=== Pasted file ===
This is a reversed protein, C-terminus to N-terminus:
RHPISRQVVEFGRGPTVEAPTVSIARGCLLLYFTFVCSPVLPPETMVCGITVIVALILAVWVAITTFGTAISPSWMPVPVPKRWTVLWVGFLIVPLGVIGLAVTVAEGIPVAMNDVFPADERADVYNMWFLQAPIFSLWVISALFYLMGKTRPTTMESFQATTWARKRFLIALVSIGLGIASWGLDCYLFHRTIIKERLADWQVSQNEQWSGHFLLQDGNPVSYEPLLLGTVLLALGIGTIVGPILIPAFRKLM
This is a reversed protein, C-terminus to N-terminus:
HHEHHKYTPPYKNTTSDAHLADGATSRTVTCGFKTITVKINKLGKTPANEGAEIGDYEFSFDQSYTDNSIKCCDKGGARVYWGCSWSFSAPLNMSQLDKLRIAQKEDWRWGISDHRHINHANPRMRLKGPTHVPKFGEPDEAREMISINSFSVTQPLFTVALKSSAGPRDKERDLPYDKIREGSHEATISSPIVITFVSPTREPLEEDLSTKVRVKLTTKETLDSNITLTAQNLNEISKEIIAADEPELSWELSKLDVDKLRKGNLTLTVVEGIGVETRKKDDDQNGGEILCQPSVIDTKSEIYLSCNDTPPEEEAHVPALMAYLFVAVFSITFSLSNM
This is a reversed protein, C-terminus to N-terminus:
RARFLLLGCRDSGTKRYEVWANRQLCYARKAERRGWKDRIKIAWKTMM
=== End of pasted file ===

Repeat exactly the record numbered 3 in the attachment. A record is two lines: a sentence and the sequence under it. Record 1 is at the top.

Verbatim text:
This is a reversed protein, C-terminus to N-terminus:
RARFLLLGCRDSGTKRYEVWANRQLCYARKAERRGWKDRIKIAWKTMM